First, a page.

That was, at least, my initial reaction to watching The Onion Movie.  Written by two of the founders of the world’s premiere satirical news sight, The Onion Movie is a collection of skits that are almost all based on Onion headlines.  Some of the skits are amusing.  Most of them aren’t.  When it comes to the Onion, the headlines are often funnier than the details.  A headline about a murder mystery party switching over to a rape investigation party might be funny but having to sit through a lengthy skit about it is considerably less amusing.

Len Cariou plays an anchorman at the Onion News Network, who introduces each satirical story and who gets upset when his employers keep using his newscast to promote a new Stephen Seagal movie called Cock Puncher.  (Seagal, who appears as himself, punches people in the groin.  The joke would have been funnier if the fake movie had starred Dolph Lundgren.)  In between introducing absurd stories, Cariou yells at the network executives, who don’t care about the integrity of the news.  Len Cariou is the best thing in the film because he plays his role straight, never once smiling or winking at the camera.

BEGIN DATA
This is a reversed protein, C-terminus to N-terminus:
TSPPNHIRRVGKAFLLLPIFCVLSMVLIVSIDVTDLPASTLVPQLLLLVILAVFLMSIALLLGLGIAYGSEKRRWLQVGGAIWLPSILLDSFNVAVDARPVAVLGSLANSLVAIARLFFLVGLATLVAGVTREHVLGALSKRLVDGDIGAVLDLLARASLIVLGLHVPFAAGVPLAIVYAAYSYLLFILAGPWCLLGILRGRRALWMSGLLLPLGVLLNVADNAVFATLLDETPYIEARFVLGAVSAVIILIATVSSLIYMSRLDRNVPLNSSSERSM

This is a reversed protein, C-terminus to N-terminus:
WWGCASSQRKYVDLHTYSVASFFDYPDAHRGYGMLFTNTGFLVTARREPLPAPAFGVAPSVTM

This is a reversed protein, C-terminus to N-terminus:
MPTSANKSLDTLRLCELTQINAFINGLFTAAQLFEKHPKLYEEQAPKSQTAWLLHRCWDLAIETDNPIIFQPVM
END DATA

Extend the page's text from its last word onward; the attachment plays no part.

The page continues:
The Onion Movie was written by two of the Onion’s founders and was originally filmed in 2003.  It sat on the shelf for five years before being released, without much fanfare, direct-to-video.  By the time it was released, The Onion itself had all but disowned the movie, announcing that they were no longer involved beyond the use of the site’s name.  (Something similar happened in the 80s when MAD Magazine briefly tried to branch out into films.)  Watching the film, it’s easy to see why The Onion distanced themselves from the final product.  It’s not just that, for the most part, it’s not very funny.  It’s also that the majority of the humor is shockingly racist and sexist.  (Halfway through the film, a black civil rights leader announces that he’s going to lead a walk-out to protest the way that blacks have been portrayed in the film.  It’s played as a joke but the man has a point.)  The Onion Movie wants credit for being politically incorrect but instead, most of the humor just feels lazy.  The Onion Movie is type of movie that, if it were released today, The A.V. Club would demand that it be banned.  Schadenfreude is nothing to brag about and I’m not proud that I felt some of that as I watched The Onion Movie.  If the people who created one of the funniest sites on Earth could create something this bad, I thought, that makes me feel better about every mistake I’ve ever made over the course of my entire life.